(Reuters) – Apple Inc has received more than three times as many national-security related requests from the U.S. government in the first half of this year versus a year ago, according to a company report on Thursday.
Apple said it had received between 13,250 and 13,499 national security requests affecting between 9,000 and 9,249 users. That compares with a range of 2,750 and 2,999 requests affecting between 2,000 and 2,249 users in the first half of 2016. (apple.co/2xO5fLM)
The requests come in the form of so-called National Security Letters, or NSLs, and requests under the Foreign Intelligence Surveillance Act, or FISA. Apple and other companies report ranges because government rules prevent disclosing precise numbers.
Apple declined to comment beyond the figures it released.
The disclosures are voluntary, and firms like Microsoft Corp, Alphabet Inc’s Google and Facebook Inc have yet to report any figures for 2017. In the past, those companies have issued more detailed reports, for example separating FISA requests and NSLs. The government requires they wait six months to report that level of information.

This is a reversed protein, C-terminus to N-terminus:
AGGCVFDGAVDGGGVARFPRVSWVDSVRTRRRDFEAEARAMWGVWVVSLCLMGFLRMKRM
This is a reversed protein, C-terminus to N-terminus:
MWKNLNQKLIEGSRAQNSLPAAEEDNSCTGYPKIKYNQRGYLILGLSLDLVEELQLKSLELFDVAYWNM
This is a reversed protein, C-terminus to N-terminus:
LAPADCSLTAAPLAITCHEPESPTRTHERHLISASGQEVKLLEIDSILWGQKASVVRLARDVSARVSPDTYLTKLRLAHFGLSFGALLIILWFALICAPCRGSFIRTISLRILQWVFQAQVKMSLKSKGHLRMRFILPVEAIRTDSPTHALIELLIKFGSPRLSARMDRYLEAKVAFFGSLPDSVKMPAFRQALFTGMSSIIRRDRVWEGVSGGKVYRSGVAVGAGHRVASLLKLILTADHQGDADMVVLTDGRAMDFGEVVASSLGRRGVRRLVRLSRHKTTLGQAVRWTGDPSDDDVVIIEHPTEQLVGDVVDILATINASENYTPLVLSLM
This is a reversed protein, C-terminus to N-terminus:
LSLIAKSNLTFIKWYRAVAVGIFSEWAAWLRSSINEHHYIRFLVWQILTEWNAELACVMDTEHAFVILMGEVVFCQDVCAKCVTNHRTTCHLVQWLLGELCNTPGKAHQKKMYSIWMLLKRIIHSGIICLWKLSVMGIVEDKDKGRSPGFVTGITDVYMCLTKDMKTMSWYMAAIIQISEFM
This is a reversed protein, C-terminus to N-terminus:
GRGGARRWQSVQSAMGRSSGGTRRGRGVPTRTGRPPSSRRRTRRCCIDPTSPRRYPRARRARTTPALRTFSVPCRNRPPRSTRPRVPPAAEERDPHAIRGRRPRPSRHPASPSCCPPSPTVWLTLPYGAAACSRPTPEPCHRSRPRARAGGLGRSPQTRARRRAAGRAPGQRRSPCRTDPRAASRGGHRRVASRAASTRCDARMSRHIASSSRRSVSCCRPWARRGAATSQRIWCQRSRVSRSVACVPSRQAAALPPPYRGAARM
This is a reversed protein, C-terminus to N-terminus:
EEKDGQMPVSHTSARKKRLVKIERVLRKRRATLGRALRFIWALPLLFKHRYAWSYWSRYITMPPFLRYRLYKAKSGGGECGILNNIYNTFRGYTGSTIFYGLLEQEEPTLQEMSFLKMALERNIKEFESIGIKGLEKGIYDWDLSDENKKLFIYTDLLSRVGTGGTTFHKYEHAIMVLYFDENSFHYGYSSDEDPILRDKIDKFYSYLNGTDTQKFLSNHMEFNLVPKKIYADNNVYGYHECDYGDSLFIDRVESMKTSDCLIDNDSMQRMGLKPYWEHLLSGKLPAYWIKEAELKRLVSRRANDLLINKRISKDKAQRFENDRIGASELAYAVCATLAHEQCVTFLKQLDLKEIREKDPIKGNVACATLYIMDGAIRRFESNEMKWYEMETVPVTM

It was not immediately clear what drove the increase in requests to Apple. But Andrew Crocker, a staff attorney with the Electronic Frontier Foundation, said that the number of government requests to technology companies has been increasing since 2014, when data first started to become available as part of a settlement between technology firms and the government.
“There’s not a huge track record here, but you can start to make a simple graph. The trend does seem to be upward,” Crocker said.
Crocker also said the higher requests to Apple could represent it coming in line with its peers. Despite Apple’s huge user base – it has sold more than 1.2 billion iPhones – the number of requests to it had been relatively low compared with firms like Google or Microsoft.
National security letters are a type of government subpoena for communications data sent to service providers. They are usually issued with a gag order, meaning the target is often unaware that records are being accessed, and they do not require a warrant.
Reporting by Stephen Nellis in San Francisco; Editing by Lisa Shumaker